Essential to all life, water is a precious commodity. This is especially so in the arid land of South Australia. The Myponga Reservoir is an important source of filtered water and the main supply to the south coast and the southern metropolitan areas of Adelaide.
Not only does the reservoir keep South Australians in this area hydrated and clean but it also has a vantage point that offers awe-inspiring views and has a compelling history with a little bit of mystery.
It was Loran Eiseley author of The Immense Journey in 1957 that said "if there is magic on this planet, it is contained in water". At around this time, construction of the Myponga Reservoir began and the sight from the lookout today is nothing less than magical. On a fine day, the sun sparks light that glimmers and shimmers on the surface of the deep blue expanse. Meanwhile in the green surrounds of the pine forest, a light breeze whispers secrets through the trees.
Soaking up the sun and the scenery from the lookout
The Myponga Reservoir was a four year project that was completed in 1962 but conceived decades earlier in the 1930s when the need emerged for another location in Adelaide to store and supply water. And so began plans to employ the Myponga River catchment for this purpose.
The area was once farming land and known as "Lovely Valley". Many consider it to be even lovelier now that it can hold up to 26800 mega litres of water spread over 2.8 square kilometres and contained by a concrete arch wall 49 metres high and 226 metres long.
It was an impressive engineering accomplishment that didn't come without complication. A massive landslide hindered the construction of the dam. Legend has it that one worker was in his truck as it hurtled down the face of a cliff when the land gave way beneath him. Another was trapped in a pipeline as the debris came down around him. Both made a lucky escape and survived the incident unscathed.
On November 8th 1962, the Myponga Reservoir was officially opened by the Governer of the time, Sir Edric Bastyan. A tablet was erected at the lookout to commemorate this. It records statistics of the reservoir and lists the engineers that worked on the project.
A tablet commemorates the opening of the reservoir
Whilst mostly a place of tranquility, the history of the reservoir also includes a dark chapter. In 1990 it was implicated in some of South Australia's notorious unsolved mysteries. After information provided during a committal hearing, the reservoir was searched for the remains of the missing Beaumont children, Joanne Ratcliffe and Kirsty Gordon. The search was a difficult task for police, due to the vast depth and blinding darkness of the water, and required specialised training and much planning. After a comprehensive dive mission it was eventually determined it to be a false lead as no evidence was discovered. The disappearances of these children remain a mystery.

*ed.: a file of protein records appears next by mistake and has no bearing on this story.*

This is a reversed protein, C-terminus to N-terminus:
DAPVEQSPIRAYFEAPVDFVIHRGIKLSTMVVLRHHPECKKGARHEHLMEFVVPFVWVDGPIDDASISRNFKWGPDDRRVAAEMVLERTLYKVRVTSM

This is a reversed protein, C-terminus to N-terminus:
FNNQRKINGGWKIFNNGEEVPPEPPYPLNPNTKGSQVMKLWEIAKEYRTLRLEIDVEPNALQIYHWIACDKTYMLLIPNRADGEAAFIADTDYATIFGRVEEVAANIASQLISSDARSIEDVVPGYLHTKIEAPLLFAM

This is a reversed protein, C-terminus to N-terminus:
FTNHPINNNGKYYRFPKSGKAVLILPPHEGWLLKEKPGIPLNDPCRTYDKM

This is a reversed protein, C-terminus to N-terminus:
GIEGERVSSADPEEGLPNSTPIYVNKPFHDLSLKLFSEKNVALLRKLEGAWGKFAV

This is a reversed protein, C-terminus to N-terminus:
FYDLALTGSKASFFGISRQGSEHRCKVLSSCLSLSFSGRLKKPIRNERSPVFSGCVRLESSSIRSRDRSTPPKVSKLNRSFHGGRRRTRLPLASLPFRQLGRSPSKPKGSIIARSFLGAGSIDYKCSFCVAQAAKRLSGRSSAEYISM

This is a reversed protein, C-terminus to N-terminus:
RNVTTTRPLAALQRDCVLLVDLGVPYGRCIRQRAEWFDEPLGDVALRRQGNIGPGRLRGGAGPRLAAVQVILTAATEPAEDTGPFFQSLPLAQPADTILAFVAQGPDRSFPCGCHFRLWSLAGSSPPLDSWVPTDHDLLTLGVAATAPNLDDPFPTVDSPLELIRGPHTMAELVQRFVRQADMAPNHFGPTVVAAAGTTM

Once upon a time the lookout of the reservoir would have been the idyllic location for a family picnic. Now, however, the dilapidated picnic area begs for maintenance and repairs. The ruins of broken barbecues tell tales of better times and the public restrooms have been condemned "closed due to constant vandalism".
It is a "dam" shame that the area could not have been preserved as the vista is as spectacular as ever and tall gum trees provide shade over peaceful park benches. Regardless of its current state, you can still enjoy some rest and relaxation time out here surrounded by nature with a packed lunch and a cool drink.
Located approximately 60 kilometres south of Adelaide on the Fleurieu Peninsula, the reservoir makes a wonderful stop over on the road to Victor Harbour and Normanville. Or spend the day exploring Myponga where on the weekends you can peruse the craft and produce market, sample the boutique beer at the brewery and, of course, enjoy the views from the lookout of the Myponga Reservoir.
The reservoir contains mega litres of precious water